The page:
On April 16, 2009, Mr. Thomas was transferred to SCI-Camp Hill.*fn2 He explained to SCI-Camp Hill's medical admissions department about his Behcet's Syndrome and current symptoms. At that point, Mr. Thomas had a swollen face and his lips were starting to crack and bleed. Mr. Thomas saw the Camp Hill doctor, Defendant Dr. Nicholas Schaff, who said he thought that Mr. Thomas had gingivitis. Mr. Thomas explained that he had Behcet's and gave the doctor copies of his medical record and information describing the disease. Mr. Thomas saw a dentist on April 17, 2009, who said that in addition to the ulcers, it appeared he had developed a yeast infection in his mouth. The next day, the dentist gave him some cortisone ointment that did not help.

Mr. Thomas complained to the Camp Hill medical staff that he was having hearing loss and vision problems in both eyes, but they did nothing. On April 22, 2009, he told the medical staff that the medicine they had given him--Claritin for his rash and ibuprofen for pain--was not working. He was still unable to consume solid food, but they did not place him on a liquid diet. On April 23, 2009, Mr. Thomas passed out and had a seizure. He was taken to the infirmary, where they gave him Prednisone, Vicodin for his pain, and a liquid to control the infection. They wanted him to stay on the Prednisone for thirty days, although it was ill-advised for him to take it and he had never before taken it for that long.

On May 13, 2009, Mr. Thomas returned to YCP because Camp Hill did not want to treat him. He again notified the admissions staff of his illness because he was having a flare-up. Mr. Thomas put in a medical sick call slip on May 24, 2009, because he had a severely painful rash and swollen feet. The next day, the nurse gave him anti-itch hydrocortisone cream, but no medication to treat his pain or his ulcer. On June 4, 2009, Mr. Thomas saw the nurse to have some open wounds bandaged. The nurse prescribed betamethsone, a steroid cream, but did not examine Mr. Thomas for any other symptoms, such as his ulcer and vision/hearing loss.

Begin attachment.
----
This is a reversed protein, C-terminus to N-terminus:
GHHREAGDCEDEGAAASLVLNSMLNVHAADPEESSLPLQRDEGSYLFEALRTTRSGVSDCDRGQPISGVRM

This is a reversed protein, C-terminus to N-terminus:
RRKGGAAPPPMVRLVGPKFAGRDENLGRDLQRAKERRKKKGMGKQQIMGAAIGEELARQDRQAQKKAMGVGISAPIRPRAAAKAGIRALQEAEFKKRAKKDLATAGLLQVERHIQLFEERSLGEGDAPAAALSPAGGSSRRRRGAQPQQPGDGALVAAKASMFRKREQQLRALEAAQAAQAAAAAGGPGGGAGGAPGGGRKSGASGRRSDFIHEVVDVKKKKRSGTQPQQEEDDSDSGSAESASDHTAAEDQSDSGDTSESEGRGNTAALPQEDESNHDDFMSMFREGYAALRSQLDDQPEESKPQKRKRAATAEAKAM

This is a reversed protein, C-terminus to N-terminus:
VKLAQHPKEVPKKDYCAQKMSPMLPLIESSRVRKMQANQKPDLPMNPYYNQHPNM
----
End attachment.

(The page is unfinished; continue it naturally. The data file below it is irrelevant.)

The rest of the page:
Mr. Thomas presented his complaints about his medical treatment through the prison administrative grievance system. Defendant Counselor Meghann Centeno of YCP failed to provide an adequate response to his complaints.

Mr. Thomas filed a complaint in the Middle District of Pennsylvania on November 21, 2011. His complaint asserts four causes of action: (1) an Eighth Amendment claim against Defendant John Palakovic, the Warden of SCI-Camp Hill; (2) an Eighth Amendment claim against Warden Sabol; (3) an Eighth Amendment claim against Dr. Vonkiel; (4) Fifth and Fourteenth Amendment claims against Ms. Centeno; and (5) an Eighth Amendment claim against Dr. Schaff. Mr. Thomas seeks a declaratory judgment that the Defendants violated his rights, an injunction requiring the Defendant wardens to arrange for him to receive proper medical treatment, and compensatory and punitive damages.Mr. Thomas also filed a motion for leave to proceed in forma pauperis on November 21, 2011.

Magistrate Judge Blewitt reviewed Mr. Thomas's claim pursuant to 28 U.S.C. § 1915(e)(2), which provides that for proceedings in forma pauperis:

[T]he court shall dismiss the case at any time if the court determines that-- (A) the allegation of poverty is untrue; or (B) the action or appeal-- (I) is frivolous or malicious; (ii) fails to state a claim on which relief may be granted; or (iii) seeks monetary relief against a defendant who is immune from such relief. Magistrate Judge Blewitt filed his R & R on February 7, 2012, ...